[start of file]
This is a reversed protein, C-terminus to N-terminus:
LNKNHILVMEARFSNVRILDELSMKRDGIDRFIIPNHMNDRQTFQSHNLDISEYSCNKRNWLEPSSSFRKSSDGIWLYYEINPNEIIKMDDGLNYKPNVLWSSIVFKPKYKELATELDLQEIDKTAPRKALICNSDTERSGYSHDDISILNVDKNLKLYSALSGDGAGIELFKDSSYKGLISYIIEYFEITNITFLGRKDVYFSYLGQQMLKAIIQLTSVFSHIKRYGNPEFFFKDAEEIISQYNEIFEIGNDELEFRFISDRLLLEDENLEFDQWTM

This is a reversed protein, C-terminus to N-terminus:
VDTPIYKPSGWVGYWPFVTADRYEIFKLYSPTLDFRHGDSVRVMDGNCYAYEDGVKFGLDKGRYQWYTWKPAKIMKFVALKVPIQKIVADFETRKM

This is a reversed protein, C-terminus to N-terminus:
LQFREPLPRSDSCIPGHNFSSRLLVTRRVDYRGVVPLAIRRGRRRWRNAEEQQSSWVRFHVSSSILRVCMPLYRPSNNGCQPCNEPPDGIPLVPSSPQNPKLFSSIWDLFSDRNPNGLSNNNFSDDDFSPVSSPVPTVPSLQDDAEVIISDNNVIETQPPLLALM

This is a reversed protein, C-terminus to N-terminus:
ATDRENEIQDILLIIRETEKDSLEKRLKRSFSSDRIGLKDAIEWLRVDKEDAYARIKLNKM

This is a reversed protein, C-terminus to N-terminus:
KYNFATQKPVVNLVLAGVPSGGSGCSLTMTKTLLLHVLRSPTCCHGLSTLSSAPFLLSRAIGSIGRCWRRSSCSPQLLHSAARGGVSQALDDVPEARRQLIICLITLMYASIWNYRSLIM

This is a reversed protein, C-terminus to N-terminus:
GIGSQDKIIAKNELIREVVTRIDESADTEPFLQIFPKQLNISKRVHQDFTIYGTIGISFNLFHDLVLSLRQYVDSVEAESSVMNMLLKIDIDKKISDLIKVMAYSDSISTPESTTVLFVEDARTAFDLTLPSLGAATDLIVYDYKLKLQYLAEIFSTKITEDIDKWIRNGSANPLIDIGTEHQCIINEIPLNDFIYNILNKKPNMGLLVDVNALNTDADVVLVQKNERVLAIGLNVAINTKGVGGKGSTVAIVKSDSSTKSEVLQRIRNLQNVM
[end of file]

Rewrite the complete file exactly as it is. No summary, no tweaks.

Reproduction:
This is a reversed protein, C-terminus to N-terminus:
LNKNHILVMEARFSNVRILDELSMKRDGIDRFIIPNHMNDRQTFQSHNLDISEYSCNKRNWLEPSSSFRKSSDGIWLYYEINPNEIIKMDDGLNYKPNVLWSSIVFKPKYKELATELDLQEIDKTAPRKALICNSDTERSGYSHDDISILNVDKNLKLYSALSGDGAGIELFKDSSYKGLISYIIEYFEITNITFLGRKDVYFSYLGQQMLKAIIQLTSVFSHIKRYGNPEFFFKDAEEIISQYNEIFEIGNDELEFRFISDRLLLEDENLEFDQWTM

This is a reversed protein, C-terminus to N-terminus:
VDTPIYKPSGWVGYWPFVTADRYEIFKLYSPTLDFRHGDSVRVMDGNCYAYEDGVKFGLDKGRYQWYTWKPAKIMKFVALKVPIQKIVADFETRKM

This is a reversed protein, C-terminus to N-terminus:
LQFREPLPRSDSCIPGHNFSSRLLVTRRVDYRGVVPLAIRRGRRRWRNAEEQQSSWVRFHVSSSILRVCMPLYRPSNNGCQPCNEPPDGIPLVPSSPQNPKLFSSIWDLFSDRNPNGLSNNNFSDDDFSPVSSPVPTVPSLQDDAEVIISDNNVIETQPPLLALM

This is a reversed protein, C-terminus to N-terminus:
ATDRENEIQDILLIIRETEKDSLEKRLKRSFSSDRIGLKDAIEWLRVDKEDAYARIKLNKM

This is a reversed protein, C-terminus to N-terminus:
KYNFATQKPVVNLVLAGVPSGGSGCSLTMTKTLLLHVLRSPTCCHGLSTLSSAPFLLSRAIGSIGRCWRRSSCSPQLLHSAARGGVSQALDDVPEARRQLIICLITLMYASIWNYRSLIM

This is a reversed protein, C-terminus to N-terminus:
GIGSQDKIIAKNELIREVVTRIDESADTEPFLQIFPKQLNISKRVHQDFTIYGTIGISFNLFHDLVLSLRQYVDSVEAESSVMNMLLKIDIDKKISDLIKVMAYSDSISTPESTTVLFVEDARTAFDLTLPSLGAATDLIVYDYKLKLQYLAEIFSTKITEDIDKWIRNGSANPLIDIGTEHQCIINEIPLNDFIYNILNKKPNMGLLVDVNALNTDADVVLVQKNERVLAIGLNVAINTKGVGGKGSTVAIVKSDSSTKSEVLQRIRNLQNVM